Physical, Psychological, or Both?

By Dr. Doug Seiden

You’re stressed out. You can’t remember your last good night’s sleep. Chronic pain is getting you down. Your heart races when you’re not in an actual race. So what do you do? If you’re like many people, you go to your doctor. Good decision.

It is crucial to find out whether there are indeed physical causes for your emotional or physical symptoms, such as mood swings due to hypoglycaemia, anxiety due to hypothyroidism, or racing heart due to mitral valve disease. However, in some cases, the real culprit may be whether you have the proper tools to cope with stress. And while there are medications that are effective for insomnia, pain reduction and panic, there are behavioral health treatments that provide superior long term results without the side effects.

The interaction between physical and psychological experience is bidirectional, each influencing the other. Often, we worry about or lament a very real health problem that we have been diagnosed with. This is known as “health anxiety”. For example, if we have a genetic predisposition to obsessive compulsive disorder, we may not just worry, we may obsess. Sometimes a real physical problem, such as heart palpitations due to mitral valve syndrome, can interact with obsessive compulsive disorder, leading to thinking about one’s heart rate way too much. This, in turn, could interact with Panic Disorder, in which excess attention to heart rate itself causes worry, anxiety and increased heart rate, leading in a positive feedback loop to panic and avoidance of situations in which the initial randomly occurring palpitation occurred.

In the other direction, prolonged stress about anything at all may cause health problems such as heart disease, obesity, headaches, accelerated aging and premature death. In addition, stress can also trigger or make worse physical problems such as asthma, diabetes, gastrointestinal problems and Alzheimer’s disease. Similarly certain behaviors that are exacerbated by stress, such as hair pulling or skin picking, can lead to dermatological conditions.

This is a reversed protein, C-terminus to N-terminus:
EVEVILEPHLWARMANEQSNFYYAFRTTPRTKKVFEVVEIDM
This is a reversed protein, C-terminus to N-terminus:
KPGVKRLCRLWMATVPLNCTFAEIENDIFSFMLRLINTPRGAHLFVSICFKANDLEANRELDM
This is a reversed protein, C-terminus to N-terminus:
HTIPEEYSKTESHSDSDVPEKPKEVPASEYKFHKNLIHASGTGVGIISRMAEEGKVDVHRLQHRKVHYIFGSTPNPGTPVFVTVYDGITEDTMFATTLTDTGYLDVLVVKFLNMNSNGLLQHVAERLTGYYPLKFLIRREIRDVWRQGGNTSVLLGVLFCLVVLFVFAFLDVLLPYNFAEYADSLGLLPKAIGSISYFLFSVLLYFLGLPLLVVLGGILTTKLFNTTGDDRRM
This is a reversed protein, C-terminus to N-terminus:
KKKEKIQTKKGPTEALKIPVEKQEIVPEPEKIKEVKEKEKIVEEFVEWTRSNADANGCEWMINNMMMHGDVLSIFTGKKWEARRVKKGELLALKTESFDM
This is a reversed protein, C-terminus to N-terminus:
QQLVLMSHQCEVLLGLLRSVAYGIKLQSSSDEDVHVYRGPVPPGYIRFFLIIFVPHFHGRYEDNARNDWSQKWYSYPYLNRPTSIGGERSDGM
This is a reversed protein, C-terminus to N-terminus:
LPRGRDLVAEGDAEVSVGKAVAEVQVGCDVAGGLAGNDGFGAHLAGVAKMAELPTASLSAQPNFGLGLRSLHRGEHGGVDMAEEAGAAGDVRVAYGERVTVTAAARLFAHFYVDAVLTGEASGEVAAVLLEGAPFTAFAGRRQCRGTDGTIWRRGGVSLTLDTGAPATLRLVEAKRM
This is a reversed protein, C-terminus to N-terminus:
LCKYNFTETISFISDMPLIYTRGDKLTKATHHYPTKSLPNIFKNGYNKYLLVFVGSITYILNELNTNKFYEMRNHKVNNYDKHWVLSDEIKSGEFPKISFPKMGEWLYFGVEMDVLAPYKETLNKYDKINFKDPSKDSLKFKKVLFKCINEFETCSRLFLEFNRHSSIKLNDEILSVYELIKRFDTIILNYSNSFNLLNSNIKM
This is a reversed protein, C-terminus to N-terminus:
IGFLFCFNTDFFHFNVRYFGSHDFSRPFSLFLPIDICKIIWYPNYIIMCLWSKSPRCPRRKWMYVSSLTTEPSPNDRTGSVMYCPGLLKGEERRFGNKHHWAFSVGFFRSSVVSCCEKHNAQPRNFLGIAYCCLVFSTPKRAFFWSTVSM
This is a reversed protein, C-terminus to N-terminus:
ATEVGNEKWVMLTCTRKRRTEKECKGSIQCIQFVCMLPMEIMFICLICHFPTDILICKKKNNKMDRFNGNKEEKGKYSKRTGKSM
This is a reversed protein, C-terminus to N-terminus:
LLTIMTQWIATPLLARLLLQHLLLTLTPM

So should you see your doctor for psychological issues? Yes, as it is important to determine whether the cause is a physical problem that requires a medical solution. It would be ineffective and frustrating to spend time and money on therapy for anxiety, only to find out 6 months later from your doctor at your next checkup that your anxiety is due to hypothyroidism and will easily respond to medication.

Whether or not your doctor finds a physical cause for your problem, make sure to ask whether he or she thinks that it could respond to cognitive behavioral therapy instead of or in addition to medication. Given an alternative, most doctors would prefer not to prescribe certain types of medication, with sleeping pills and pain killers at the top of their list due to the risk of addiction, and other medications due to their potential side effects.

If your doctor feels that your condition could potentially respond to therapy instead of or in addition to medication, some effective psychological therapies for common problems include:

  • CBT for depression (including cognitive restructuring, behavioral activation and mindfulness/meditation)
  • CBT for anxiety (including cognitive restructuring, relaxation techniques and mindfulness/meditation)
  • Exposure therapy for panic disorder
  • Exposure and response prevention for obsessive thoughts and/or compulsive behaviors
  • Very specific CBT protocols for each of the following: stress/anxiety/panic/OCD/low mood/depression/skin picking/hair pulling
  • A specific CBT protocol for insomnia
  • Psychological treatment for chronic pain using the “Open Focus” technique, a combination of CBT and mindfulness strategies